So often in Bollywood comedy films, the laughs are mined from the female protagonist being duped in some manner. The hero is lying to her, either to impress her or to prevent her from leaving. And that too, for the majority of the runtime. Cases in point, Padosan, Do Aur Do Paanch, Yes Boss, Lage Raho Munnabhai, Vicky Donor, and many more.
Memorably, Hrishikesh Mukherjee, a genius of simple humour, was one of the few directors and storytellers who gave women the chance to play comic roles. His inherently decent comedies of the 70s and 80s were special because lead heroines were involved in the charade. Think about Sharmila Tagore in Chupke Chupke, Deepti Naval in Kisi Se Na Kehna, or Parveen Babi in Rang Birangi. They did not just entertain the audience with their reactions. They took charge and moved the narrative forward. Even in his films that began with a prominent female character unaware (the subject of dramatic irony), when the truth was revealed, she would join the fun. Take a look at Bindiya Goswami in Golmaal or Jaya Bachchan in Chupke Chupke. These women were not prickly, dramatic people who left the enjoyment to the men. They played a part in the pranks.
One of these women is Manju Dayal from the 1980 film Khubsoorat. The movie is basically about how Manju visits her recently married sister and challenges the authoritarian way in which the mother-in-law runs the household. Rekha plays Manju with real vulnerability, switching between comedy and drama effortlessly. Manju has all the characteristics of a mainstream heroine. She is beautiful, loveable, naive, and she can sing and dance exceptionally.
But she is so much more than that. Manju has defining strengths that are striking for that time. She is progressive in her beliefs and demeanour. When her sister prepares for people to come and see her for marriage, Manju responds with dialogues like "Reet, my foot. Arre didi, tu kya teen soro wali ladki hai ya maut ki kooi mein chalne wali motorcycle ke tujhe dekhne aayenge." She addresses her future father-in-law as "boyfriend." All in all, Manju is quite liberal and opinionated. In fact, she is also intelligent and teams up with the youngest man in the family, Jagan Gupta (played by Ranjit Chowdhry), to learn everyone's secrets and hobbies to win them over.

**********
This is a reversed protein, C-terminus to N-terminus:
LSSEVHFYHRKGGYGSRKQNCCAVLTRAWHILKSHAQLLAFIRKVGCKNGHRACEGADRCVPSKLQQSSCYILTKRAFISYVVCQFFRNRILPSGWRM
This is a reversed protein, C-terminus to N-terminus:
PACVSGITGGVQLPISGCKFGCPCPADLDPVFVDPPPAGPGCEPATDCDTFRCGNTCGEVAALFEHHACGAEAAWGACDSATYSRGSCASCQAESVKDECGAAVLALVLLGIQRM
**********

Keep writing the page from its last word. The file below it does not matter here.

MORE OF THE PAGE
On the other hand, while Manju is fun-loving and caring, and she breaks the repressed family free from the rules of the matriarch (Dina Pathak as Nirmala Gupta), she realises in the end that she may have crossed a line. Her actions have consequences, namely, the father-in-law (Ashok Kumar as Dwarka Prasad Gupta) gets a terrible heart attack, and the relationship between Nirmala and her children are ruined. However, Manju earns her forgiveness from Nirmala by taking care of the bed-ridden Dwarka during this trying time. She demonstrates that her personality does not only lead to irresponsibility and childishness. Her outspoken nature helps Dwarka when she yells at the heart specialist for his dismissiveness: "Appointments can wait but death will not."
In a way, Manju is the female version of Hrishikesh Mukherjee's archetype of the lively, loving person who brings happiness and freedom into a home or person's life, similar to Rajesh Khanna in Bawarchi and Anand. Another instance is Jaya Bachchan's character in the romantic-drama film Mili, but in Mili, the focus is her changing Shekhar's (Amitabh Bachchan) life since he falls in love with her. Also, the movie is mainly about the life-threatening illness that Mili has. Khubsoorat is much more of a comedy, not a tragedy. What sets Khubsoorat apart is the way romance is not the main plot. Manju is not defined by her love for Inder (Rakesh Roshan). The effect she has on everyone in the household along with her flawed nature characterises her. Rekha infuses her with rich relatability, and her comic timing is amazing. Manju is real, funny, and complex, which is rare in female characters of Bollywood comedies, and that is why she is my favorite female protagonist in a film.